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Now, the divide has widened to the point that Kuki Zo communities are seeking a separate administration. The Meiteis are opposing this demand tooth and nail while calling the Kuki Zo communities illegal migrants who have no right over the land. The situation has reached a state where it is assumed that it is only ‘finish to the last’ sort of fight which is the answer. Far from it, this will only cripple both the communities. While the unrest inside its neighbouring Myanmar could have its spillover impact on Manipur which shares a porous 390-km border, it certainly could not have been the sole cause of the conflict. While self-denial and scapegoating do rounds, the grave situation now necessitates a mediator to find a middle path that is fair and just to the people of Manipur.

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The hill communities have lost access to Imphal airport in Manipur. They now have to endure the challenging 12-hour drive through Mizoram’s rugged mountain roads. This is a significant concern for the community at large as medical emergencies become a challenge. This situation not only poses logistical challenges but also has broader implications for the affected community in terms of accessibility, connectivity, and overall well-being. The extended travel time and the need to pass through Mizoram for those residing in the hills can disrupt essential services, economic activities, and personal travel.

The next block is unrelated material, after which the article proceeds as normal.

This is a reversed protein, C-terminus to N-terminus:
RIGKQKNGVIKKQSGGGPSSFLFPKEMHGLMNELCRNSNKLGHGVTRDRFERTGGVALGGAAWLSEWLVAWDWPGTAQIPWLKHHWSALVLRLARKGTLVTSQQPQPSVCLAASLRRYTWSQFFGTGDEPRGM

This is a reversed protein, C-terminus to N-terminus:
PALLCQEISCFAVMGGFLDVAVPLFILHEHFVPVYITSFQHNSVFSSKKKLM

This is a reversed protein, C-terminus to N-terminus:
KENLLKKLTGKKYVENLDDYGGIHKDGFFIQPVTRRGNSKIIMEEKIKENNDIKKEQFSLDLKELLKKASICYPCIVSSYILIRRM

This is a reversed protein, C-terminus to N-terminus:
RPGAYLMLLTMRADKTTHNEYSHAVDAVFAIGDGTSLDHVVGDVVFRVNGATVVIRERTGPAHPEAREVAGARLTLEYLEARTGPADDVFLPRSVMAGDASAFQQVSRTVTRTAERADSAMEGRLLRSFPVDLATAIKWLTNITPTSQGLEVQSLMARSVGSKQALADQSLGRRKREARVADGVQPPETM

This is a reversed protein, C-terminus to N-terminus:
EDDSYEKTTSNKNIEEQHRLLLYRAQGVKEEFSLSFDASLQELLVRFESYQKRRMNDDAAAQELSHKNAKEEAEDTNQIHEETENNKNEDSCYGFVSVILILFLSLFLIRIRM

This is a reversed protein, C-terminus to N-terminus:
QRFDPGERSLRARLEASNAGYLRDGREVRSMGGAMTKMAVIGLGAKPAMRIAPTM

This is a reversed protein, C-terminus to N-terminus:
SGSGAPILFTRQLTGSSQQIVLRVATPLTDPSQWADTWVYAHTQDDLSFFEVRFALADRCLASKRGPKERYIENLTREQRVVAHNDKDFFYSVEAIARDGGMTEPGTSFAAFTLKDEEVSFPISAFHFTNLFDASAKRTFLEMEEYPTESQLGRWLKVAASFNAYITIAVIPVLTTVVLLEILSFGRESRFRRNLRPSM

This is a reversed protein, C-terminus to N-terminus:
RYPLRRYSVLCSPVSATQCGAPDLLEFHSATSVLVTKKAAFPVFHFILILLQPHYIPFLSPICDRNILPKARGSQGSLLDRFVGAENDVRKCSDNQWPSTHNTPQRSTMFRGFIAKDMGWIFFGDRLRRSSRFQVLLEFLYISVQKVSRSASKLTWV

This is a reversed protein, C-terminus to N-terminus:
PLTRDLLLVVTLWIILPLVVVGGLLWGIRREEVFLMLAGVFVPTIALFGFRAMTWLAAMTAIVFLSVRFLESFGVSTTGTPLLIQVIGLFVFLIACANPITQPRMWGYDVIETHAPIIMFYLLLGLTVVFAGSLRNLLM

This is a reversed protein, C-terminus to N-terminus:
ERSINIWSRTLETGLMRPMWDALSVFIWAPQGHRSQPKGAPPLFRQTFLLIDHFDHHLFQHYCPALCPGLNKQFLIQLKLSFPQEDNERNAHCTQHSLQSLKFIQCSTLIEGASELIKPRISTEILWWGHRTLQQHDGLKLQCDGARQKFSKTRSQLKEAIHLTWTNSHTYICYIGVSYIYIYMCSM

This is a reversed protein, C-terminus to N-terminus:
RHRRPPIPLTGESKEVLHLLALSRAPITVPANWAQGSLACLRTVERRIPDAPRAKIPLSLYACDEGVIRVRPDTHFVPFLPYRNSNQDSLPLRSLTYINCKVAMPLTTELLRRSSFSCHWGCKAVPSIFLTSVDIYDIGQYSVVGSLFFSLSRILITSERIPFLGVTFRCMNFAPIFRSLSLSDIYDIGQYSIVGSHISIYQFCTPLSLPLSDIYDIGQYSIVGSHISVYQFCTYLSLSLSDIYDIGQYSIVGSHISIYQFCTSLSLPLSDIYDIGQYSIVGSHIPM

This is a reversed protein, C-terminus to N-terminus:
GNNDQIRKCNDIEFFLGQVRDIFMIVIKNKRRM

Landlocked Imphal is caught in an odd situation nonetheless. There has been an economic downturn and small business owners and businesses across various sectors are grappling with losses.

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The inaction from concerned authorities carries significant political ramifications, particularly with elections looming. The perceived neglect of the Manipur crisis raises questions about the government’s priorities. Allowing the wound to fester with no clarity on where it is heading is unimaginable. Manipur deserves a government that actively works towards resolution, acknowledging the suffering of its people. The inability to control the violence in Manipur despite the presence of centralised forces to the tune of over 70,000, in addition to the presence of already adequate forces from the Indian Army and CRPF, reflects not only on the strength of the Indian government but also on India’s global standing. 

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As the world’s largest democracy aspiring and vying for a visible global leadership, the incapacity to manage a state smaller than several others raises concern about India’s ability to handle internal conflicts. It also, ironically, justifies the age-old grievances of the people of the Northeast that they have been treated with a lack of empathy and sensitivity even after 76 years of Independence. This grievance has never been closer to the truth than now. 

(Hoihnu Hauzel is an independent journalist and founder of www.thenestories.com and www.northeastodyssey.com. Views expressed are personal.)